Illinois Republican leaders asked two-time presidential hopeful Alan Keyes on Wednesday to be their Senate candidate, but like a string of previous possibilities, Keyes said he needed a few days to think about it.
Keyes told a news conference Wednesday night that he would make an announcement by Sunday.
“If I do step forward to pick up that challenge, I will be laying a lot on the line in terms of what I have tried to do in this country,” he said.
It’s been a laborious six-week search as Republicans have sought a candidate willing to tackle the daunting task of taking on Democratic rising star Barack Obama in the Senate race.
Republican primary winner Jack Ryan dropped his bid amid embarrassing sex club allegations that surfaced when records from his divorce were unsealed in June.
With Keyes and Obama as the candidates, the already closely watched race to fill the seat of retiring Sen. Peter Fitzgerald would draw more national attention: It would be the first U.S. Senate election with two black candidates representing the major parties, almost assuring Illinois would produce only the fifth black U.S. senator in history.
“I think it’s a hopeful sign for the country,” Obama said Wednesday. “I think obviously when we have 100 U.S. senators and none are African-American, that’s something that doesn’t just trouble African-Americans, I think it troubles all Americans.”
But Keyes’ response that he needed time to consider the offer, and likely talk to national Republican leaders about financial help, was an uneasy echo of the party’s experience with previous potential candidates. Party leaders have tried to enlist several big-name candidates — former governors, state senators, even Chicago Bears great Mike Ditka — but each ultimately declined.
Obama's head start
Obama, a state senator, has a huge head start: He has raised more than $10 million, has drawn thousands of people to campaign stops and gave the keynote speech at the Democratic National Convention last week.
Keyes, a two-time presidential hopeful, hadn’t even surfaced as a possible contender until early this week. He missed the scheduled candidate interviews Tuesday, but when the committee narrowed its choices to two that night, Keyes was still in.
As he arrived from Maryland for his first face-to-face interview with the committee Wednesday, Keyes didn’t directly say he wanted to run — he said he was there to consult with the party’s leadership about the best way to make sure there was an exchange of ideas.
Asked how he felt about making a Senate run from a state he had never lived in, he responded: “As a matter of principle, I don’t think it’s a good idea.
“It has to be something where I would be convinced it’s not only consonant with federalism as I understand it but that it’s in the best interest of the state and of the nation,” Keyes said.
The other finalist interviewed Wednesday was Andrea Grubb Barthwell, a Chicago-area physician and former deputy drug czar in the Bush administration who has little campaign experience and allegations in her past that she had made “lewd and abusive” comments about a colleague’s sexual orientation while in Washington.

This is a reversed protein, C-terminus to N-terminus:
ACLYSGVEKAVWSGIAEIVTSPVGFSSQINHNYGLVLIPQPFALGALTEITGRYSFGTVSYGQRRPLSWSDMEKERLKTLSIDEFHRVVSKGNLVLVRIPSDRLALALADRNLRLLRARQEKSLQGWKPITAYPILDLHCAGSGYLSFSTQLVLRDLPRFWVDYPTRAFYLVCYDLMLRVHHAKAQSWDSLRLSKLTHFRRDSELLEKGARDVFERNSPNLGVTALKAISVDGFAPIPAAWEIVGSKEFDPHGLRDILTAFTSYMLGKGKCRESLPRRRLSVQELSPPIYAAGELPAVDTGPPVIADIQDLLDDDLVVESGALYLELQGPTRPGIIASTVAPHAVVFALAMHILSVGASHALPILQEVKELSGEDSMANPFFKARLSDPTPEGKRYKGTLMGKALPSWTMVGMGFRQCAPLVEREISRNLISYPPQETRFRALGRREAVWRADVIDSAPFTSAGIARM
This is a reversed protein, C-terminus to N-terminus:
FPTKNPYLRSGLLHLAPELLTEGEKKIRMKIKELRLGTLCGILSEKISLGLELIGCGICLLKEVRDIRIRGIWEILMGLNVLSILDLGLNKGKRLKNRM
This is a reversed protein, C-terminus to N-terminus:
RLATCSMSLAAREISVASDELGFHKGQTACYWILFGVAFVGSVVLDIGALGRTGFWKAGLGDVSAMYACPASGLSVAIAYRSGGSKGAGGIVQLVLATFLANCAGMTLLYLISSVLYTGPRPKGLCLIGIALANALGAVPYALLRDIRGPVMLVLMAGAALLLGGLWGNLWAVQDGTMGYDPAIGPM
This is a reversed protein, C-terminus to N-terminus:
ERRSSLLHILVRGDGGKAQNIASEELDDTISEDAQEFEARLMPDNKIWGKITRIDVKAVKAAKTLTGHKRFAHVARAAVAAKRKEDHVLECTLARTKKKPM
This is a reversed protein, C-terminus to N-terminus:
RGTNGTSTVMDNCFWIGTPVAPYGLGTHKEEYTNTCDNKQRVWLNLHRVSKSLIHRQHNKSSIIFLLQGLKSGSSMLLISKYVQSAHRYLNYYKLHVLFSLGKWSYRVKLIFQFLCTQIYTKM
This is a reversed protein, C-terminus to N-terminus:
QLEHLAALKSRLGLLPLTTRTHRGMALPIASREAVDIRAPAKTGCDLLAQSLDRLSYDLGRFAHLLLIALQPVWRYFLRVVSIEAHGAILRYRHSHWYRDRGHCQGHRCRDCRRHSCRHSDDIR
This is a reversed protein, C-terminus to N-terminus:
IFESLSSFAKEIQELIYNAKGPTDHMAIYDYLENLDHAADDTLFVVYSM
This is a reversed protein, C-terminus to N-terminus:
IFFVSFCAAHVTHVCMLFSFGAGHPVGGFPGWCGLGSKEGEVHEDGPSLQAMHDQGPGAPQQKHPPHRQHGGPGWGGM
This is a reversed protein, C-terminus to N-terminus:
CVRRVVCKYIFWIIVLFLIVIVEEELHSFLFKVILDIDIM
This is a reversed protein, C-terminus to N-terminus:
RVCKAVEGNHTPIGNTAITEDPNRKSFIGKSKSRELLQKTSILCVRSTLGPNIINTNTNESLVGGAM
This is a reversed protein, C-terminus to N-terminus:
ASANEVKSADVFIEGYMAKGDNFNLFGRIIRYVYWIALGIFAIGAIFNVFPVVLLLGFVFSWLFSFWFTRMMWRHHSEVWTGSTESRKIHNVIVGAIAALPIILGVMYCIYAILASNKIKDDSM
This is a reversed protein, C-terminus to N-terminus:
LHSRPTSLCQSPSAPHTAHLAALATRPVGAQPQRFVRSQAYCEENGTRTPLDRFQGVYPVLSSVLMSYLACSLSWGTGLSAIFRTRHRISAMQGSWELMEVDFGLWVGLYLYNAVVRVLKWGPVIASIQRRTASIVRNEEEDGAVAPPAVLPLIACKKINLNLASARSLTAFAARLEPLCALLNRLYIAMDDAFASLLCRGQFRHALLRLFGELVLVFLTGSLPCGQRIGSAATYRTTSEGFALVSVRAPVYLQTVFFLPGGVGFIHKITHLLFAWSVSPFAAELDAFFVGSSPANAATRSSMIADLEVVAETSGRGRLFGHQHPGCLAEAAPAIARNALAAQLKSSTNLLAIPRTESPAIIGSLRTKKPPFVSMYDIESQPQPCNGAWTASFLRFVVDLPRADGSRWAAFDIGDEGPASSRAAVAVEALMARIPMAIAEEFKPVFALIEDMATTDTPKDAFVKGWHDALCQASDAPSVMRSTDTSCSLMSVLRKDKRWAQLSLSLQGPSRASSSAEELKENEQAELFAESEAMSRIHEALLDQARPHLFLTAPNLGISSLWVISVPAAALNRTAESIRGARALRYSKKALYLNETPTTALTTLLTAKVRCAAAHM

Barthwell, who has contributed to Democratic candidates, and Keyes are on nearly opposite ends of the Republican Party spectrum.
'Government patronage program'
Keyes, 53, opposes abortion and gay rights, wants to replace the income tax with a national sales tax, thinks parents should be able to send their children to schools that reflect their faith and calls affirmative action a “government patronage program.”
Keyes has a Ph.D. from Harvard in government affairs, was appointed ambassador to the United Nations Economic and Social Council by President Reagan and served as assistant secretary of state for international organization affairs before deciding to run for office.
When he first ran for the U.S. Senate from his home state of Maryland in 1988, he also stepped in as the Republican candidate after the primary winner withdrew. Keyes ended up getting only 38.2 percent of the vote.
He did even worse in 1992, when he tried to unseat Sen. Barbara Mikulski, D-Md., amid grumbling by some voters that he had been paying himself a salary out of campaign funds.
But Keyes also is a polished speaker who hosted a syndicated radio show in the 1990s and has frequently appeared as a political commentator.
For the Illinois GOP, having a candidate with high name recognition is vital.
“When Barack Obama got put on a national stage ... suddenly this race took on a greater significance than just the state of Illinois,” said Kirk Dillard, a members of the Republican State Central Committee that picked Keyes.
The party has less than three months to get its new candidate’s name and beliefs before voters ahead of the Nov. 2 election. Keyes’ out-of-state status is more likely to be a campaign issue than a legal issue: State law requires only that he be an Illinois resident by Election Day.
Although both Keyes and Barthwell are black, members of the Republican State Central Committee that chose the candidate said race wasn’t the important factor. The committee wanted “somebody who appeals to a broad spectrum of voters,” co-chairman Stephen McGlynn said.